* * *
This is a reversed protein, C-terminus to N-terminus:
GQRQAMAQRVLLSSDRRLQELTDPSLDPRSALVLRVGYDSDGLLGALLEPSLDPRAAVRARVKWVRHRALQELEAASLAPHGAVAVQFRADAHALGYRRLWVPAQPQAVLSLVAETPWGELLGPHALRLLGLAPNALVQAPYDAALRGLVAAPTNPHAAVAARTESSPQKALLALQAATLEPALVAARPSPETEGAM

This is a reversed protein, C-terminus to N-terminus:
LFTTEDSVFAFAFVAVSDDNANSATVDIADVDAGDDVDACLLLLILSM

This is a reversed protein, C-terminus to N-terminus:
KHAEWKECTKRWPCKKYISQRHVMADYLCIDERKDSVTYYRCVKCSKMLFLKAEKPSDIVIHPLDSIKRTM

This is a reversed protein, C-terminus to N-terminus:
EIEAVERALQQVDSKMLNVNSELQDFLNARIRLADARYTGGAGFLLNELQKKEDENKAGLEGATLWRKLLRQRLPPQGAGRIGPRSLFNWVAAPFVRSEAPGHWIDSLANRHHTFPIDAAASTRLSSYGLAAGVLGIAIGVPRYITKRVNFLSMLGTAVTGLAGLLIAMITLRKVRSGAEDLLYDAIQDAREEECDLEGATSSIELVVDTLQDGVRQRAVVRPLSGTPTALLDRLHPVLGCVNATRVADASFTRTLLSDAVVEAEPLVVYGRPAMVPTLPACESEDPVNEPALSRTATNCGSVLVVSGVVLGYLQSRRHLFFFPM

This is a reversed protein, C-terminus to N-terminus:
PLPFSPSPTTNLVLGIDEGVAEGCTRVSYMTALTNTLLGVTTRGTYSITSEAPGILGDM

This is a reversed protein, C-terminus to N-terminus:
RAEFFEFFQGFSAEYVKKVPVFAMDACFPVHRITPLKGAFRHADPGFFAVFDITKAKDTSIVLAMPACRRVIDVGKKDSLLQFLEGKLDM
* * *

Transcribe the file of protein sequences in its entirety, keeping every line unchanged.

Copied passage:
This is a reversed protein, C-terminus to N-terminus:
GQRQAMAQRVLLSSDRRLQELTDPSLDPRSALVLRVGYDSDGLLGALLEPSLDPRAAVRARVKWVRHRALQELEAASLAPHGAVAVQFRADAHALGYRRLWVPAQPQAVLSLVAETPWGELLGPHALRLLGLAPNALVQAPYDAALRGLVAAPTNPHAAVAARTESSPQKALLALQAATLEPALVAARPSPETEGAM

This is a reversed protein, C-terminus to N-terminus:
LFTTEDSVFAFAFVAVSDDNANSATVDIADVDAGDDVDACLLLLILSM

This is a reversed protein, C-terminus to N-terminus:
KHAEWKECTKRWPCKKYISQRHVMADYLCIDERKDSVTYYRCVKCSKMLFLKAEKPSDIVIHPLDSIKRTM

This is a reversed protein, C-terminus to N-terminus:
EIEAVERALQQVDSKMLNVNSELQDFLNARIRLADARYTGGAGFLLNELQKKEDENKAGLEGATLWRKLLRQRLPPQGAGRIGPRSLFNWVAAPFVRSEAPGHWIDSLANRHHTFPIDAAASTRLSSYGLAAGVLGIAIGVPRYITKRVNFLSMLGTAVTGLAGLLIAMITLRKVRSGAEDLLYDAIQDAREEECDLEGATSSIELVVDTLQDGVRQRAVVRPLSGTPTALLDRLHPVLGCVNATRVADASFTRTLLSDAVVEAEPLVVYGRPAMVPTLPACESEDPVNEPALSRTATNCGSVLVVSGVVLGYLQSRRHLFFFPM

This is a reversed protein, C-terminus to N-terminus:
PLPFSPSPTTNLVLGIDEGVAEGCTRVSYMTALTNTLLGVTTRGTYSITSEAPGILGDM

This is a reversed protein, C-terminus to N-terminus:
RAEFFEFFQGFSAEYVKKVPVFAMDACFPVHRITPLKGAFRHADPGFFAVFDITKAKDTSIVLAMPACRRVIDVGKKDSLLQFLEGKLDM